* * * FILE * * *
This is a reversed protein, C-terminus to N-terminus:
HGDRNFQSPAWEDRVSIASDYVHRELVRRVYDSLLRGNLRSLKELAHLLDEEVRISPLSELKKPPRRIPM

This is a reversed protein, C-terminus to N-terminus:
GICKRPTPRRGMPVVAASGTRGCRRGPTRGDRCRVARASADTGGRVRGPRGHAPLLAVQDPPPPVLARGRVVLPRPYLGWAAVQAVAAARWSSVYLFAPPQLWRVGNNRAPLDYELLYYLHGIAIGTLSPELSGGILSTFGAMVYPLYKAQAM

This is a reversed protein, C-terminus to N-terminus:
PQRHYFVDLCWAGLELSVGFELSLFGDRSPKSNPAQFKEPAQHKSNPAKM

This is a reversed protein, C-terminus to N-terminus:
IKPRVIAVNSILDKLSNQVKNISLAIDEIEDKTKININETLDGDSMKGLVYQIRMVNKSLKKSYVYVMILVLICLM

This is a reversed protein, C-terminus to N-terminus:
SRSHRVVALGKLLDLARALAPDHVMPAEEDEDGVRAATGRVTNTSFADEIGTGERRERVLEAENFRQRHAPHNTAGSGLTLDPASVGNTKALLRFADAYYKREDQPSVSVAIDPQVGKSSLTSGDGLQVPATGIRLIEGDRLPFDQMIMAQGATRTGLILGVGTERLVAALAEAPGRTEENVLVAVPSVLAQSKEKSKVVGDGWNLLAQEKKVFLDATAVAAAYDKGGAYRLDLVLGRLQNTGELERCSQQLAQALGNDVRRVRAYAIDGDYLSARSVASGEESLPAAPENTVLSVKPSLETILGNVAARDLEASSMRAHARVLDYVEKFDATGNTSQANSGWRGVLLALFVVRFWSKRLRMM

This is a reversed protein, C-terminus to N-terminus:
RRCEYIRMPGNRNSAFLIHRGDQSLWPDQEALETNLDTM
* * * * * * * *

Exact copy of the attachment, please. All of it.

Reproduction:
This is a reversed protein, C-terminus to N-terminus:
HGDRNFQSPAWEDRVSIASDYVHRELVRRVYDSLLRGNLRSLKELAHLLDEEVRISPLSELKKPPRRIPM

This is a reversed protein, C-terminus to N-terminus:
GICKRPTPRRGMPVVAASGTRGCRRGPTRGDRCRVARASADTGGRVRGPRGHAPLLAVQDPPPPVLARGRVVLPRPYLGWAAVQAVAAARWSSVYLFAPPQLWRVGNNRAPLDYELLYYLHGIAIGTLSPELSGGILSTFGAMVYPLYKAQAM

This is a reversed protein, C-terminus to N-terminus:
PQRHYFVDLCWAGLELSVGFELSLFGDRSPKSNPAQFKEPAQHKSNPAKM

This is a reversed protein, C-terminus to N-terminus:
IKPRVIAVNSILDKLSNQVKNISLAIDEIEDKTKININETLDGDSMKGLVYQIRMVNKSLKKSYVYVMILVLICLM

This is a reversed protein, C-terminus to N-terminus:
SRSHRVVALGKLLDLARALAPDHVMPAEEDEDGVRAATGRVTNTSFADEIGTGERRERVLEAENFRQRHAPHNTAGSGLTLDPASVGNTKALLRFADAYYKREDQPSVSVAIDPQVGKSSLTSGDGLQVPATGIRLIEGDRLPFDQMIMAQGATRTGLILGVGTERLVAALAEAPGRTEENVLVAVPSVLAQSKEKSKVVGDGWNLLAQEKKVFLDATAVAAAYDKGGAYRLDLVLGRLQNTGELERCSQQLAQALGNDVRRVRAYAIDGDYLSARSVASGEESLPAAPENTVLSVKPSLETILGNVAARDLEASSMRAHARVLDYVEKFDATGNTSQANSGWRGVLLALFVVRFWSKRLRMM

This is a reversed protein, C-terminus to N-terminus:
RRCEYIRMPGNRNSAFLIHRGDQSLWPDQEALETNLDTM